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What Happens With Sewer Back-Up: Your Insurance Coverage

March 26, 2012

Water damage is one of those areas of home insurance where there are plenty of exclusions and grey areas, and homeowners can often be unclear on what is covered and what is not. Some types of water damage are covered under a standard homeowner’s insurance policy, while others require that you add an optional coverage in order to receive benefits. Sewer back-up falls into the latter category. You can receive coverage for sewer back-up in your home but you may have to add an endorsement to your policy and pay an extra premium for the coverage.

What is Sewer Back-Up?

Sewer back-up occurs when the city or municipal drainage system overflows and sends water back through the pipes and into your home. This may happen for a variety of reasons, but the most common is a great deal of water from rainfall or snow melt overwhelming the system. It can also be a result of a failure on the part of a sump pump or other system designed to deal with excess water. The water and sewage can come from various sources including a septic tank, sewer or storm drain.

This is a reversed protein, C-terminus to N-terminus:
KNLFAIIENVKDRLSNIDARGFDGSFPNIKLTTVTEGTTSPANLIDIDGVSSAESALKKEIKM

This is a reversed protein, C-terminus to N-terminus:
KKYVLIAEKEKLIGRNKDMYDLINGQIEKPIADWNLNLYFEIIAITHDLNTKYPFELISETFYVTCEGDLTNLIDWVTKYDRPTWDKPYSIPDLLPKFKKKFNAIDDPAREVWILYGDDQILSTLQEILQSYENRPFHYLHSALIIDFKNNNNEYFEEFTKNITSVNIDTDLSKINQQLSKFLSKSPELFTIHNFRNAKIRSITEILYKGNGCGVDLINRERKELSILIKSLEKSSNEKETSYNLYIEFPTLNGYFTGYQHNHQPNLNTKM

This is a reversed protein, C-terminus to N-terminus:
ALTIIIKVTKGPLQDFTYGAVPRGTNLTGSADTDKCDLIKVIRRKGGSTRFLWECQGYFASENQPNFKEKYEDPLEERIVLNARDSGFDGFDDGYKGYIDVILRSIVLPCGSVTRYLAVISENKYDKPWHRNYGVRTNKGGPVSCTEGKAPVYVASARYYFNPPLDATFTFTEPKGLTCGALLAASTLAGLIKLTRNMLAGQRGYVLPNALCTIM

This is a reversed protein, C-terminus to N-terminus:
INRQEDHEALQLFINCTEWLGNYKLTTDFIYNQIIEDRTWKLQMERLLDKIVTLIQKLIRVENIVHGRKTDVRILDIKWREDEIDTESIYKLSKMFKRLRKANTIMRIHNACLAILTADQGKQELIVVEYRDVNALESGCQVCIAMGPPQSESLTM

Sewer back-up can result in a great deal of damage to homes, including the development of mold problems and of course bacteria from sewage that has entered the home. It requires immediate proper clean-up that can be very expensive as well as can result in damage to carpets, walls, furniture and other personal property that will be costly to replace.

Sewer Back-Up Coverage

Sewer back-up coverage is available to Ontario homeowners as an optional coverage that can be added to a standard homeowner’s policy. Some areas are more likely to need this optional coverage as they are located in places more prone to flooding and sewer back-up. These areas are those most likely to have this optional coverage offered to homeowners.